Even Meta Studies About Divisiveness Divide

This week saw the publication of two studies, funded by Facebook’s Meta, that explored if there is any truth to the oft-mentioned reason for our divided nation: that it is all the fault of the echo chamber that is social media. And ironically, even the results of these studies are varied, depending on whom you ask.

One study is published in Science from the American Association for the Advancement of Science, and the other in Nature, an equally highly regarded title.

Each publication has review boards, and articles have science written into every second sentence. I am going to trust that reviewers have aligned behind the methodology, the credentials of the writers/scientists, and the validity of the presented papers.

The first study is called “Asymmetric ideological segregation in exposure to political news on Facebook,” and you can find the publication here: The second study, named “Like-minded sources on Facebook are prevalent but not polarizing,” is here:



In the first study, we find that echo chambers do, in fact, echo. And that they do so more for conservatives than for Democrats, because “there are far more homogeneously conservative domains and URLs circulating on Facebook.” Democrats tend to believe that the rise of “the right” is largely due to unencumbered exposure to falsehoods, half-truths and hateful content. Republicans tend to believe that social media and The Deep State “the government” tries to limit or downright prohibit publication of their beliefs and limit exposure for favored politicians, news outlets and personalities on the right.

The study findings go diametrically against the argument that social media are liberally biased or constrained, noting “We also observe on the right a far larger share of the content labeled as false by Meta’s 3PFC”.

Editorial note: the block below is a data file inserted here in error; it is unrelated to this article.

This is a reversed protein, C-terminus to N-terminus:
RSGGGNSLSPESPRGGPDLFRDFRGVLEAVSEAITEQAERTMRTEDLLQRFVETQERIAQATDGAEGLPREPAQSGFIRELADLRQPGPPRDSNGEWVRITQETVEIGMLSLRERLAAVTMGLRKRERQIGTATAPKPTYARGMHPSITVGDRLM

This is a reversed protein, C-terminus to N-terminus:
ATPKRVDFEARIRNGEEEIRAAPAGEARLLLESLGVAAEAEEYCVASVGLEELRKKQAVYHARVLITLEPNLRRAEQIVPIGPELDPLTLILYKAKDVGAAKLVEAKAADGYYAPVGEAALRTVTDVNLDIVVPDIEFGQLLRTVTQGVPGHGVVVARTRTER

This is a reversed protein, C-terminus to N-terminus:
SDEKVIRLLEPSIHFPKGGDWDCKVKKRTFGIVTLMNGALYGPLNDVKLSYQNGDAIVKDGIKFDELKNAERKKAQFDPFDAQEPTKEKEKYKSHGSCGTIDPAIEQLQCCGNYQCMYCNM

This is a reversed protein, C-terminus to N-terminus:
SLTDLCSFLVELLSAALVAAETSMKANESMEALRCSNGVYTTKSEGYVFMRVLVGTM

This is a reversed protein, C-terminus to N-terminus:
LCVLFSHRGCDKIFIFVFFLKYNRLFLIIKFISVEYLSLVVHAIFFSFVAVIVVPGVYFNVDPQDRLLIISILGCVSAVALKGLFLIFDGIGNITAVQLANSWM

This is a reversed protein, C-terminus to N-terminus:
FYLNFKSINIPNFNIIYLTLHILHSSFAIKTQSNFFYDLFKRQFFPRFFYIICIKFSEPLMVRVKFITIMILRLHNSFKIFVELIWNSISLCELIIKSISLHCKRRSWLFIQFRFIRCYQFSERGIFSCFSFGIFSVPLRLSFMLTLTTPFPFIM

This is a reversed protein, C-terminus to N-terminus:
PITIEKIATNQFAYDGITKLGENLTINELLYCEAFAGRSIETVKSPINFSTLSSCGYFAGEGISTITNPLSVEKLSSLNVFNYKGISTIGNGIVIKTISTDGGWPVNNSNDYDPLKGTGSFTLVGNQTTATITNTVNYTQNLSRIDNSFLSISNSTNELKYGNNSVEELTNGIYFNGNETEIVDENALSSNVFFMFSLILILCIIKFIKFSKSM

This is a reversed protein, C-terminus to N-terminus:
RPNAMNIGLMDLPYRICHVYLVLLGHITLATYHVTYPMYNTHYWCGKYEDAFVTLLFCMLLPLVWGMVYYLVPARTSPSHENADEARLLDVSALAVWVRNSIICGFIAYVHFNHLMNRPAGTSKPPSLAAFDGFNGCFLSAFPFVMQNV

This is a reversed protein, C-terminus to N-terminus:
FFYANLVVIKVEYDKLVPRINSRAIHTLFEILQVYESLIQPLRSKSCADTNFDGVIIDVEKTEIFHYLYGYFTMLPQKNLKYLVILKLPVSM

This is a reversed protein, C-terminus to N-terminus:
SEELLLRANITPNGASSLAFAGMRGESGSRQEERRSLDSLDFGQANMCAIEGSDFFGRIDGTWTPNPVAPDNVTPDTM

The second study tried to understand if being exposed to political news and viewpoints that align with your personal political viewpoints drive you further/deeper into those viewpoints -- and conversely, if being exposed to opposing viewpoints will change your personal viewpoints. Both political movements typically believe that Meta (and all other social media) should do more to ensure that their viewpoints are easily accessible and not censored in any way.

The study demonstrates that social media does not work in this way. It acknowledges the existence of the echo chamber, in which the algorithms work hard to serve you as much content as possible that aligns with what you have engaged with before. And when the scientists served a group of “believers” in either camp with more content from “the other side” their beliefs did not change.

All these are important findings. Sadly, they will do nothing to convince believers of the argument that social media are liberally biased or constrained that they are wrong. That is because the echo chambers are so effective at what they do (see study 1). And as we advertisers know: It is really, really hard to change a perception.


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